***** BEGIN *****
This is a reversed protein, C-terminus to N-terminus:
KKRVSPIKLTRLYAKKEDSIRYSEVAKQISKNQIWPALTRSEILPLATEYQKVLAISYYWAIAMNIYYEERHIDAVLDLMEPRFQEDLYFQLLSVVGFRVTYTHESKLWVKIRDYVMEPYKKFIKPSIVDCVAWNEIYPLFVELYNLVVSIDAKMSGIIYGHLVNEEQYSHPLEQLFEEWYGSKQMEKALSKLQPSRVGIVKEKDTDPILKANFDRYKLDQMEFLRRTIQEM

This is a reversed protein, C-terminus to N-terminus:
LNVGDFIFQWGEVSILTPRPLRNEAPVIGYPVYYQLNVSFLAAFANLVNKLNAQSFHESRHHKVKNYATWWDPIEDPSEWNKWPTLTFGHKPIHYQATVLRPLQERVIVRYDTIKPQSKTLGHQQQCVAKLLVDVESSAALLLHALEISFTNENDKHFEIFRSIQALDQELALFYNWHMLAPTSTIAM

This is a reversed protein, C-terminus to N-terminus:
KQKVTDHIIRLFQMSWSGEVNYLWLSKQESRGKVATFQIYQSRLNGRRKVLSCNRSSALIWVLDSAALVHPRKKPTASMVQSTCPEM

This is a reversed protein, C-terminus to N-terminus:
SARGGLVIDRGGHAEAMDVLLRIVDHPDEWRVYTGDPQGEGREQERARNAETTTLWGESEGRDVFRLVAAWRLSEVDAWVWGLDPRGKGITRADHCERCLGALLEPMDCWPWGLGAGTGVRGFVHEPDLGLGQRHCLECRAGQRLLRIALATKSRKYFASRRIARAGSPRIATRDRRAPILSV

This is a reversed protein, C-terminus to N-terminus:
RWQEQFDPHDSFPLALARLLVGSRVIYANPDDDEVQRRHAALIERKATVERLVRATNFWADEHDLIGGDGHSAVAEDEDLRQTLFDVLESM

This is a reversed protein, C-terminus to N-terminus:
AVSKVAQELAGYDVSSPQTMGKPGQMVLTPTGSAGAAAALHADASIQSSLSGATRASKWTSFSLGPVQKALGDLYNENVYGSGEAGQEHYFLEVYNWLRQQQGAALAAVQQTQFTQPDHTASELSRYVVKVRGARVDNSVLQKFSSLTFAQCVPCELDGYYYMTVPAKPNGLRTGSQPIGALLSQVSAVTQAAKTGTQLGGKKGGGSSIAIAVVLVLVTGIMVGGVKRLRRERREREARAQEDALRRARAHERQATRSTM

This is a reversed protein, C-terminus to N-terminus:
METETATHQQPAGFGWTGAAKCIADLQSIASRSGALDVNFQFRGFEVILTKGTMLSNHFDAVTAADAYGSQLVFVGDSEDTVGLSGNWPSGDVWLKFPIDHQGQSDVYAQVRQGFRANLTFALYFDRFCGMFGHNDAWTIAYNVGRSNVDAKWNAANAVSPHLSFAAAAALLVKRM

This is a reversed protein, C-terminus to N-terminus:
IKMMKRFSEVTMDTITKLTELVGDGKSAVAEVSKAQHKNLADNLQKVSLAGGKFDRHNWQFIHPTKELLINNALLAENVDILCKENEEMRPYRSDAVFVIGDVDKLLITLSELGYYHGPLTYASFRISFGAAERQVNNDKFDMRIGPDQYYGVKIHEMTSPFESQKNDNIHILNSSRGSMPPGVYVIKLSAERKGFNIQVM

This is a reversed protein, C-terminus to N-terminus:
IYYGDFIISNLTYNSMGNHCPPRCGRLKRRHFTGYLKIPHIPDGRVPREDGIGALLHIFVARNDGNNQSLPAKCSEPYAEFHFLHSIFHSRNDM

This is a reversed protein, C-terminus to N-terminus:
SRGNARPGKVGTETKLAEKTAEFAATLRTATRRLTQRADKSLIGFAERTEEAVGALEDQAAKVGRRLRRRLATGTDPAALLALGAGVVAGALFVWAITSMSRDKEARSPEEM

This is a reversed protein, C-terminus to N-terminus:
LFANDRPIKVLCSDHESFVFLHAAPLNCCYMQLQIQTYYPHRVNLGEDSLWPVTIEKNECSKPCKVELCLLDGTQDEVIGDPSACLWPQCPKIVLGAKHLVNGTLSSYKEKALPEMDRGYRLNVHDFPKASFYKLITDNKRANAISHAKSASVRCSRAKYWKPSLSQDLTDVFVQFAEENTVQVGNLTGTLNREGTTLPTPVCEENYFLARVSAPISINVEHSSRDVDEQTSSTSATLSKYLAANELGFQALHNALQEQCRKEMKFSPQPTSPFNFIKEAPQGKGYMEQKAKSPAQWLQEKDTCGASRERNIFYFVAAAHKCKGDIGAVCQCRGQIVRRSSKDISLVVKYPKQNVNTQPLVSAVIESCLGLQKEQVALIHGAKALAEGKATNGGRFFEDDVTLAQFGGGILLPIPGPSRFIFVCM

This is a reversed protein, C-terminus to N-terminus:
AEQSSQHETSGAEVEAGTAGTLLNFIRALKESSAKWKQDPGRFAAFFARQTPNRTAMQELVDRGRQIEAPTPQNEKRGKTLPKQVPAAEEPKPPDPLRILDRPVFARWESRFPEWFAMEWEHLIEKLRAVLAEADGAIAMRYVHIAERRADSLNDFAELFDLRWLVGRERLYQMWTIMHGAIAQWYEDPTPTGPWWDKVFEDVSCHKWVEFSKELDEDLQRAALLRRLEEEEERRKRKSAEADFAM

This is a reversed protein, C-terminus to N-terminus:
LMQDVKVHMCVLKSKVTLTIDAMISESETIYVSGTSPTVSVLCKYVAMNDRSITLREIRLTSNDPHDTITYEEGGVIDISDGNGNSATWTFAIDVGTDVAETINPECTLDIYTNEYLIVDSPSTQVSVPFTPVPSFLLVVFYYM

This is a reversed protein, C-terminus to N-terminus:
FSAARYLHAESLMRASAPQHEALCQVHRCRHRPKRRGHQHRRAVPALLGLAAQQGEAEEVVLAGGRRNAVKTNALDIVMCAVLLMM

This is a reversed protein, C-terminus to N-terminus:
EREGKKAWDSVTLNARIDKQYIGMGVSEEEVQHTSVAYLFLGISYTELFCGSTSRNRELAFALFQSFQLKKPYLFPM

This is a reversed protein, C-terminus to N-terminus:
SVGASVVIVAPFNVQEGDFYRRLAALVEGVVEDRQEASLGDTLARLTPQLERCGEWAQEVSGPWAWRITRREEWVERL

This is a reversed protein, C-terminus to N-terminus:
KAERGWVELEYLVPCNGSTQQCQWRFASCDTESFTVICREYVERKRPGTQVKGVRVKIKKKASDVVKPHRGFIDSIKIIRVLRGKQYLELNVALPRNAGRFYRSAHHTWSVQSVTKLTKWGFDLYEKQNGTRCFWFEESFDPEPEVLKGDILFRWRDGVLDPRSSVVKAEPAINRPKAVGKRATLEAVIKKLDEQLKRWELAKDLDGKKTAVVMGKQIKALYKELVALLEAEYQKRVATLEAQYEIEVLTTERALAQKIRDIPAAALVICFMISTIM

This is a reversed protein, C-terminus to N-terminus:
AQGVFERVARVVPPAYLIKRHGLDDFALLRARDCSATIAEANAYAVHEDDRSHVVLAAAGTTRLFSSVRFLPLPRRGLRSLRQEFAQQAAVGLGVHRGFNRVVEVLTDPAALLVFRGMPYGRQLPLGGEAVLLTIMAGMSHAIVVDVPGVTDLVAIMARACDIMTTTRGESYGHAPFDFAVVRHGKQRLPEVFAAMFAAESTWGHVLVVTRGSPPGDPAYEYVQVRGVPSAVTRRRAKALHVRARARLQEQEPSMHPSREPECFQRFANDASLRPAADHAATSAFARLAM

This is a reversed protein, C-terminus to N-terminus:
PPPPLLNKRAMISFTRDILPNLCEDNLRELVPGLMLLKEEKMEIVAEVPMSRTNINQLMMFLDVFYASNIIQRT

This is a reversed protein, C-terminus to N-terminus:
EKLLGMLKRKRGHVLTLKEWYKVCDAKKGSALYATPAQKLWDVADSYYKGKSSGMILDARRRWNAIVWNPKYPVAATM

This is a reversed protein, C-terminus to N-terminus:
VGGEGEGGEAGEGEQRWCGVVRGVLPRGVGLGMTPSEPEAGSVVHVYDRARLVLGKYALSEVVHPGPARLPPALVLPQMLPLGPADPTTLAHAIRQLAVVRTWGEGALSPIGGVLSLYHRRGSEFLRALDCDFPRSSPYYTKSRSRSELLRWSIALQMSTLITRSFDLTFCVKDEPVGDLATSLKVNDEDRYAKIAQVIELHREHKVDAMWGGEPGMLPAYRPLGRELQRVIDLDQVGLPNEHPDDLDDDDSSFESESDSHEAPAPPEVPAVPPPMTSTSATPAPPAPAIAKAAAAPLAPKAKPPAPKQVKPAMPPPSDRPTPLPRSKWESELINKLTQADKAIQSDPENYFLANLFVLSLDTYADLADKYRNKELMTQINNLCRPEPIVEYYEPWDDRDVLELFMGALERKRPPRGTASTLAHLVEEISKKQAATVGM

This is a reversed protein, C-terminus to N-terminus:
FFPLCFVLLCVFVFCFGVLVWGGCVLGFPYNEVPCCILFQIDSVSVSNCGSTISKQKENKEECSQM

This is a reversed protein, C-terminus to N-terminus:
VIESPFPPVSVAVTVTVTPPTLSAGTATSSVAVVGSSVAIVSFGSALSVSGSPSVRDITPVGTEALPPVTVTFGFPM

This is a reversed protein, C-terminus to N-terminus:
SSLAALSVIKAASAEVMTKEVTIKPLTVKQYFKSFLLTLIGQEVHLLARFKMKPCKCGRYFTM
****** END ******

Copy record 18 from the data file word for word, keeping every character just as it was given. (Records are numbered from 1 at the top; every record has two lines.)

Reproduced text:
This is a reversed protein, C-terminus to N-terminus:
AQGVFERVARVVPPAYLIKRHGLDDFALLRARDCSATIAEANAYAVHEDDRSHVVLAAAGTTRLFSSVRFLPLPRRGLRSLRQEFAQQAAVGLGVHRGFNRVVEVLTDPAALLVFRGMPYGRQLPLGGEAVLLTIMAGMSHAIVVDVPGVTDLVAIMARACDIMTTTRGESYGHAPFDFAVVRHGKQRLPEVFAAMFAAESTWGHVLVVTRGSPPGDPAYEYVQVRGVPSAVTRRRAKALHVRARARLQEQEPSMHPSREPECFQRFANDASLRPAADHAATSAFARLAM